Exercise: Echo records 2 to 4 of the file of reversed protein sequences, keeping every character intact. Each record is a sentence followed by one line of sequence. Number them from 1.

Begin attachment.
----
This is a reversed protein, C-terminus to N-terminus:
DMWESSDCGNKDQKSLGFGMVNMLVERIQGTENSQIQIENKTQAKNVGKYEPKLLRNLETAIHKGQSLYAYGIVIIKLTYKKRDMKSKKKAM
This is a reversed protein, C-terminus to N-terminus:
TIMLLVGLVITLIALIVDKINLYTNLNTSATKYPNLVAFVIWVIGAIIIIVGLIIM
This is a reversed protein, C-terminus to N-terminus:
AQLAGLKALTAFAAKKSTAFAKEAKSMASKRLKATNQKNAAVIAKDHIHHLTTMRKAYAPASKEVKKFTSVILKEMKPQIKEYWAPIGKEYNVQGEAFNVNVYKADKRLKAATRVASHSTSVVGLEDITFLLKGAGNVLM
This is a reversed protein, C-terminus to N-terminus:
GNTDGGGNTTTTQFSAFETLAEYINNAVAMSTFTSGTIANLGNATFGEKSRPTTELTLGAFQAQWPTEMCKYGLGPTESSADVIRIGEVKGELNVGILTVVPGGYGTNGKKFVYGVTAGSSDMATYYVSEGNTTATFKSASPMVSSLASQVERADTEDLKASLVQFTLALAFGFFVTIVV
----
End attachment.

This is a reversed protein, C-terminus to N-terminus:
TIMLLVGLVITLIALIVDKINLYTNLNTSATKYPNLVAFVIWVIGAIIIIVGLIIM
This is a reversed protein, C-terminus to N-terminus:
AQLAGLKALTAFAAKKSTAFAKEAKSMASKRLKATNQKNAAVIAKDHIHHLTTMRKAYAPASKEVKKFTSVILKEMKPQIKEYWAPIGKEYNVQGEAFNVNVYKADKRLKAATRVASHSTSVVGLEDITFLLKGAGNVLM
This is a reversed protein, C-terminus to N-terminus:
GNTDGGGNTTTTQFSAFETLAEYINNAVAMSTFTSGTIANLGNATFGEKSRPTTELTLGAFQAQWPTEMCKYGLGPTESSADVIRIGEVKGELNVGILTVVPGGYGTNGKKFVYGVTAGSSDMATYYVSEGNTTATFKSASPMVSSLASQVERADTEDLKASLVQFTLALAFGFFVTIVV